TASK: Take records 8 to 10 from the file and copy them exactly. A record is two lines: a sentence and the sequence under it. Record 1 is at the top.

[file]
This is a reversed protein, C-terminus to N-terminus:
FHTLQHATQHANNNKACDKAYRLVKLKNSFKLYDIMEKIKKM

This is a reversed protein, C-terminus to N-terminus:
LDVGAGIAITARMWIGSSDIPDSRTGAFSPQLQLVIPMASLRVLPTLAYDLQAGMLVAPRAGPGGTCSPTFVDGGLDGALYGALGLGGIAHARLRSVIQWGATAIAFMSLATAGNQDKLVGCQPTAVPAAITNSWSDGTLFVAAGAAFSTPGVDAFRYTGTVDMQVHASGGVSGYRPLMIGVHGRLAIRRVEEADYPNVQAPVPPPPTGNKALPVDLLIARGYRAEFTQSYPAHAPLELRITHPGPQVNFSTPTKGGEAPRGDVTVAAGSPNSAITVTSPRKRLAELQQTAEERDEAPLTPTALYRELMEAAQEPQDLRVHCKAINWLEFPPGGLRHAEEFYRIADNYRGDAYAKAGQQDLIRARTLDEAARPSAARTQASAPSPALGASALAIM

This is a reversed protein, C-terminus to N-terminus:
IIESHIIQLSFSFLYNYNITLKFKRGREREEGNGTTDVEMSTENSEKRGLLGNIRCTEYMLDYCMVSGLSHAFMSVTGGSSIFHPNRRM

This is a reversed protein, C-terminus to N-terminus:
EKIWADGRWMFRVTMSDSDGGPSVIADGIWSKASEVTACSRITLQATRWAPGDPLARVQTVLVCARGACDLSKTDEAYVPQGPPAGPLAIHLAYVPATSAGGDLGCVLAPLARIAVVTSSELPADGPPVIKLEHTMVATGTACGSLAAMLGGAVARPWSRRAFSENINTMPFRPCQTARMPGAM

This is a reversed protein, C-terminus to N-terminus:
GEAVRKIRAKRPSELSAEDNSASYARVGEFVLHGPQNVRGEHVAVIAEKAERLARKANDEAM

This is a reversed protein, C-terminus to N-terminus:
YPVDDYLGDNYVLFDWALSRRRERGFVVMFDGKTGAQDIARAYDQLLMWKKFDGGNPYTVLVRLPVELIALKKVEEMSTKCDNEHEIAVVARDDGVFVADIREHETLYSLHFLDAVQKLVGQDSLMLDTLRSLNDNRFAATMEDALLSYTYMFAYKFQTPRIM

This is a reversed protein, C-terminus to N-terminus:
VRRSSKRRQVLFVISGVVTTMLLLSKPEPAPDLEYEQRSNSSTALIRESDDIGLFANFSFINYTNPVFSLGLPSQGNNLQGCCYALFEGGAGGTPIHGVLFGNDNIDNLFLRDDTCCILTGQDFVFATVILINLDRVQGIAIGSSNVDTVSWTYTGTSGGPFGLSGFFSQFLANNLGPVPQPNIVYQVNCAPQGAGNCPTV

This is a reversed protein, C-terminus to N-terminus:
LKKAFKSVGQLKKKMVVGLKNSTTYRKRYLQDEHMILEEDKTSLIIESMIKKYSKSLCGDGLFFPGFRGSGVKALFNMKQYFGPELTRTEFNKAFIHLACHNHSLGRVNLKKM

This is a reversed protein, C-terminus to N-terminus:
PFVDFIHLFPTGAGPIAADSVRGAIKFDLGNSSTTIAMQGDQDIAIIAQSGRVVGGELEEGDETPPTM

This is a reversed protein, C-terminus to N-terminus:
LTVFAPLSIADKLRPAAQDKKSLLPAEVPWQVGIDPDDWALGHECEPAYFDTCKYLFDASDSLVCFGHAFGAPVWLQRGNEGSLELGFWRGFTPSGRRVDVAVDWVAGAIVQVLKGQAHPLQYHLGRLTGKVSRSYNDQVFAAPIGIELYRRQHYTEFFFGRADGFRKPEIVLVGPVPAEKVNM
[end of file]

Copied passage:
This is a reversed protein, C-terminus to N-terminus:
LKKAFKSVGQLKKKMVVGLKNSTTYRKRYLQDEHMILEEDKTSLIIESMIKKYSKSLCGDGLFFPGFRGSGVKALFNMKQYFGPELTRTEFNKAFIHLACHNHSLGRVNLKKM

This is a reversed protein, C-terminus to N-terminus:
PFVDFIHLFPTGAGPIAADSVRGAIKFDLGNSSTTIAMQGDQDIAIIAQSGRVVGGELEEGDETPPTM

This is a reversed protein, C-terminus to N-terminus:
LTVFAPLSIADKLRPAAQDKKSLLPAEVPWQVGIDPDDWALGHECEPAYFDTCKYLFDASDSLVCFGHAFGAPVWLQRGNEGSLELGFWRGFTPSGRRVDVAVDWVAGAIVQVLKGQAHPLQYHLGRLTGKVSRSYNDQVFAAPIGIELYRRQHYTEFFFGRADGFRKPEIVLVGPVPAEKVNM